UK urges Germany to pull its weight more on defence
BERLIN (Reuters) - Britain urged Germany on Wednesday to beef up its contribution to European defence and security, in line with its economic might, as the United States focuses increasingly on the Asia-Pacific region.
British Defence Secretary Philip Hammond said he did not expect Germany, Europe's largest economy, to spend more money in a time of general belt-tightening but said there was ample scope to improve the effectiveness of its forces.
"Due to Germany's historic reluctance to deploy and operate overseas, I think it is self-evident that there is still huge potential in German defence structures to deliver more usable firepower to the (NATO) alliance," he told reporters.
Speaking after talks in Berlin with German Defence Minister Thomas de Maiziere, Hammond said Germany spent only a little less on defence in absolute terms than France and Britain but that the amount was much smaller in proportion to its economy.
"(It is about) a willingness to pick up the burdens that go with having a globally important economy... Germany recognising that it can't continue to be the dominant economy in Europe without also significantly increasing its military capability."
"This is not about the budget but about turning the forces it is already paying for into a more deployable, more usable force," Hammond said.
The United States has long complained that most European allies, including Germany, fail to spend the two percent of economic output required by NATO on defence. In Europe, only Britain, France, Greece and Albania meet the target.
But with Germany, Britain and much of Europe focused on reducing public debt, that is unlikely to change any time soon.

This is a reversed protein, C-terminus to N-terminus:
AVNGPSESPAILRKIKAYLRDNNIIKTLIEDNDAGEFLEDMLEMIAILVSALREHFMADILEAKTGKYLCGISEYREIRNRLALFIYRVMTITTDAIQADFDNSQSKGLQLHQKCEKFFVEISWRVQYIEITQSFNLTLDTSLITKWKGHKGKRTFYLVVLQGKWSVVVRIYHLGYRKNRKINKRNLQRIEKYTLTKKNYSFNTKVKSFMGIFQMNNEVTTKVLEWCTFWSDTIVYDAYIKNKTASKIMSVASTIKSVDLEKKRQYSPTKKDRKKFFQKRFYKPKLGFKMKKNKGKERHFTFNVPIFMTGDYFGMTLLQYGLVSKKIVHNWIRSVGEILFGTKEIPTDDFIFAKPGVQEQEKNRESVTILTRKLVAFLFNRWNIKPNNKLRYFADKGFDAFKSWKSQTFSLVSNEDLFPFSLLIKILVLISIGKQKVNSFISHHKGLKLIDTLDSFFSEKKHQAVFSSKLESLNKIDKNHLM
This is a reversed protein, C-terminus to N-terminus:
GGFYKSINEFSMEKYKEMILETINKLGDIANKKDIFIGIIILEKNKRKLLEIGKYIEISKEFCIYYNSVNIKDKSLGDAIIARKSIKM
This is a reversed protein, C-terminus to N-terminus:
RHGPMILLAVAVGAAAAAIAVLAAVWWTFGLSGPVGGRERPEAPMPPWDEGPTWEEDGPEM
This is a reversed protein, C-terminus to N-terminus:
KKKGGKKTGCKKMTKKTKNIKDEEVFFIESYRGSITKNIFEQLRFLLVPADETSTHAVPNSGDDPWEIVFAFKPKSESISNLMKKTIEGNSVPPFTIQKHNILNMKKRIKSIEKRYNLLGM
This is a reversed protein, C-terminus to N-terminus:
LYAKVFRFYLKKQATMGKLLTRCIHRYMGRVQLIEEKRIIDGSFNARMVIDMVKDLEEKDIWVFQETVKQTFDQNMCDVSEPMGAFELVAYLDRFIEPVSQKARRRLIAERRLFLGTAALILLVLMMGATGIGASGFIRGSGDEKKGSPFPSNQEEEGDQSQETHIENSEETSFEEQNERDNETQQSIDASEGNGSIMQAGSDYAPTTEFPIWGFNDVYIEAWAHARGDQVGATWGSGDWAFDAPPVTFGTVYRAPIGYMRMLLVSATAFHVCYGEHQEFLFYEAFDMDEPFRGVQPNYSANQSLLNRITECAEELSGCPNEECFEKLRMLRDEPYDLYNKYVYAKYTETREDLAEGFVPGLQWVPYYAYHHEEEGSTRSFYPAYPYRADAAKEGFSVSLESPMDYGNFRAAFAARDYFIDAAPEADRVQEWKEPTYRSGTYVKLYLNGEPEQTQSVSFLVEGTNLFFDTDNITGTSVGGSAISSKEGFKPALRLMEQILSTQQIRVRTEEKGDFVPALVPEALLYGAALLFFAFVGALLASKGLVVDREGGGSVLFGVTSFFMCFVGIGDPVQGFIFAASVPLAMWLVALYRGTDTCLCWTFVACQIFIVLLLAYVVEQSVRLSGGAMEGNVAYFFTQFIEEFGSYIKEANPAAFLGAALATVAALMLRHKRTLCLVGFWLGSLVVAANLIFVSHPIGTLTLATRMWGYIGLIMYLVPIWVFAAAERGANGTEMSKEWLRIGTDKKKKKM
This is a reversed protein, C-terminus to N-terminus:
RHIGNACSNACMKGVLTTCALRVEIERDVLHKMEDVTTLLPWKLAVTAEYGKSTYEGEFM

Hammond praised Germany's move to a professional army from one based on conscription and its contributions to overseas NATO missions in the Balkans and in Afghanistan, where the German contingent is the third largest after U.S. and British forces.
Last year, however, demonstrating the limits of its new-found willingness to engage militarily, Germany upset its NATO allies by abstaining in a U.N. Security Council vote authorising military action in Libya and it stayed firmly on the sidelines during an aerial bombing campaign led by France and Britain.
Hammond played down the Libyan issue as a "minor setback" on the path to what he saw as a more proactive and responsible Germany that has overcome its post-World War Two inhibitions about sending troops overseas.
"I detect a determination here that Germany's role in NATO should continue to normalise... and that it intends to continue to become a more significant player among the nations in protecting our collective security," Hammond said.
(Reporting by Gareth Jones; Edited by Stephen Brown)
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